DNA-recognizing proteins are involved in a multitude of important life-processes. Therefore, it is of great interest to understand the underlying mechanisms that set the rules for sequence specific protein–DNA interactions. Previous attempts aiming to resolve these interactions have been focused on naturally occurring systems. Due to the complexity of such systems, conclusions about structure–function relationship in protein–DNA interactions have been moderate.
To expand the knowledge of protein–DNA recognition, we have utilized in vitro evolution techniques. A phage display system was modified to express the DNA-binding, helix-turn-helix protein Cro from bacteriophage λ. A single-chain variant of Cro (scCro) was mutated in the amino acid residues important for sequence-specific DNA-binding. Three different phage-libraries were constructed.
Affinity selection towards a synthetic ORas12 DNA-ligand generated a consensus motif. Two clones containing the motif exhibited high specificity for ORas12 as compared to control ligands. The third library selection, based on the discovered motif, generated new protein variants with increased affinity for ORas-ligands. Competition experiments showed that Arg was important for high affinity, but the affinity was reduced in presence of Asp or Glu. By measuring KD values of similar variant proteins, it was possible to correlate DNA-binding properties to the protein structure.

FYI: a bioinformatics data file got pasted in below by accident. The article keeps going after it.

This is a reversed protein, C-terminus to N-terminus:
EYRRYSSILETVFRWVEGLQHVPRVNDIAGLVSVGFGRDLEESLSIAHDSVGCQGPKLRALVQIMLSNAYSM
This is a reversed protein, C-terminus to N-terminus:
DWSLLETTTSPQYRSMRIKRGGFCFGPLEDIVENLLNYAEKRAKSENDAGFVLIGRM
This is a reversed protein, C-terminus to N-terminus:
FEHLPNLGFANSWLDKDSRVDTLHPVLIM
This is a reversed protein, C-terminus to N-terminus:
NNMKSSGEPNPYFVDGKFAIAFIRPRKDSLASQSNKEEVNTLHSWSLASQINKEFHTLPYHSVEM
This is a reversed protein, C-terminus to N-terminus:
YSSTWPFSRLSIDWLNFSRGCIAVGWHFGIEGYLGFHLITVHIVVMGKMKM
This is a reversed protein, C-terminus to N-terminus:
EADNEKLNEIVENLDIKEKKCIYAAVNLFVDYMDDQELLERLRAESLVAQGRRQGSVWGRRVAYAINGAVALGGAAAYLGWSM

mRNA display of scCro was also conducted. The system retained the wild-type DNA-binding properties and allowed for functional selection of the mRNA–scCro fusion. Selected species was eluted and the gene encoding the scCro was recovered by PCR.
The two in vitro selection methods described in this thesis can be used to increase the knowledge of the structure–function relationship regarding protein–DNA recognition. Furthermore, we have also shown that new helix-turn-helix proteins exhibiting novel DNA-binding specificity can be constructed by phage display. The ability to construct proteins with altered DNA-specificity has various important applications in molecular biology and in gene therapy.